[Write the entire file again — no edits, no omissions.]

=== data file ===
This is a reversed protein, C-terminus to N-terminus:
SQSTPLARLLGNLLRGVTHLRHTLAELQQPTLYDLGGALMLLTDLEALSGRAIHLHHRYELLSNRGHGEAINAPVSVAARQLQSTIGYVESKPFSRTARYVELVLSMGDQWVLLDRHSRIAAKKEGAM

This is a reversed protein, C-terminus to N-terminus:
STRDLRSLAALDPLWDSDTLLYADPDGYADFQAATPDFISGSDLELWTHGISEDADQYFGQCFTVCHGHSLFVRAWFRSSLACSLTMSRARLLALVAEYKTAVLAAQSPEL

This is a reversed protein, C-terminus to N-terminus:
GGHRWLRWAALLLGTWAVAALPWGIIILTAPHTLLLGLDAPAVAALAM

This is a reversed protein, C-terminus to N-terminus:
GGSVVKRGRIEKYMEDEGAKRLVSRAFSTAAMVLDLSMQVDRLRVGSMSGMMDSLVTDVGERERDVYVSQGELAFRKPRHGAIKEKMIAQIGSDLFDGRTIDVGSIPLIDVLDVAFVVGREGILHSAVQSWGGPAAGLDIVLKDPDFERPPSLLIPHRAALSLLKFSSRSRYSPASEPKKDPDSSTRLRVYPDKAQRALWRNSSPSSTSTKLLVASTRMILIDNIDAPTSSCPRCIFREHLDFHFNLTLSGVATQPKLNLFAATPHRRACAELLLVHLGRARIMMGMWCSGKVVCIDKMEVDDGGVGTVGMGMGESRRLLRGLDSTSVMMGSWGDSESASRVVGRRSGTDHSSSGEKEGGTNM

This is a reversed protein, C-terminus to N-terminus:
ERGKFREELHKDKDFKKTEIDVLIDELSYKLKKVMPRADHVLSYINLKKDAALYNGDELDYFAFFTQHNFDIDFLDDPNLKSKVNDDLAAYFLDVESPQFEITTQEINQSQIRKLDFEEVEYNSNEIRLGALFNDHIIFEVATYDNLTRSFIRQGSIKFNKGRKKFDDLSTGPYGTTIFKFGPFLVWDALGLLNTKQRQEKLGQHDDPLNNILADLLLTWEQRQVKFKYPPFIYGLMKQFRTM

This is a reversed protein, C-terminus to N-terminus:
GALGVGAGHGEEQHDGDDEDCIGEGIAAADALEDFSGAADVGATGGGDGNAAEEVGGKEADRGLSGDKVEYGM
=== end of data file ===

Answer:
This is a reversed protein, C-terminus to N-terminus:
SQSTPLARLLGNLLRGVTHLRHTLAELQQPTLYDLGGALMLLTDLEALSGRAIHLHHRYELLSNRGHGEAINAPVSVAARQLQSTIGYVESKPFSRTARYVELVLSMGDQWVLLDRHSRIAAKKEGAM

This is a reversed protein, C-terminus to N-terminus:
STRDLRSLAALDPLWDSDTLLYADPDGYADFQAATPDFISGSDLELWTHGISEDADQYFGQCFTVCHGHSLFVRAWFRSSLACSLTMSRARLLALVAEYKTAVLAAQSPEL

This is a reversed protein, C-terminus to N-terminus:
GGHRWLRWAALLLGTWAVAALPWGIIILTAPHTLLLGLDAPAVAALAM

This is a reversed protein, C-terminus to N-terminus:
GGSVVKRGRIEKYMEDEGAKRLVSRAFSTAAMVLDLSMQVDRLRVGSMSGMMDSLVTDVGERERDVYVSQGELAFRKPRHGAIKEKMIAQIGSDLFDGRTIDVGSIPLIDVLDVAFVVGREGILHSAVQSWGGPAAGLDIVLKDPDFERPPSLLIPHRAALSLLKFSSRSRYSPASEPKKDPDSSTRLRVYPDKAQRALWRNSSPSSTSTKLLVASTRMILIDNIDAPTSSCPRCIFREHLDFHFNLTLSGVATQPKLNLFAATPHRRACAELLLVHLGRARIMMGMWCSGKVVCIDKMEVDDGGVGTVGMGMGESRRLLRGLDSTSVMMGSWGDSESASRVVGRRSGTDHSSSGEKEGGTNM

This is a reversed protein, C-terminus to N-terminus:
ERGKFREELHKDKDFKKTEIDVLIDELSYKLKKVMPRADHVLSYINLKKDAALYNGDELDYFAFFTQHNFDIDFLDDPNLKSKVNDDLAAYFLDVESPQFEITTQEINQSQIRKLDFEEVEYNSNEIRLGALFNDHIIFEVATYDNLTRSFIRQGSIKFNKGRKKFDDLSTGPYGTTIFKFGPFLVWDALGLLNTKQRQEKLGQHDDPLNNILADLLLTWEQRQVKFKYPPFIYGLMKQFRTM

This is a reversed protein, C-terminus to N-terminus:
GALGVGAGHGEEQHDGDDEDCIGEGIAAADALEDFSGAADVGATGGGDGNAAEEVGGKEADRGLSGDKVEYGM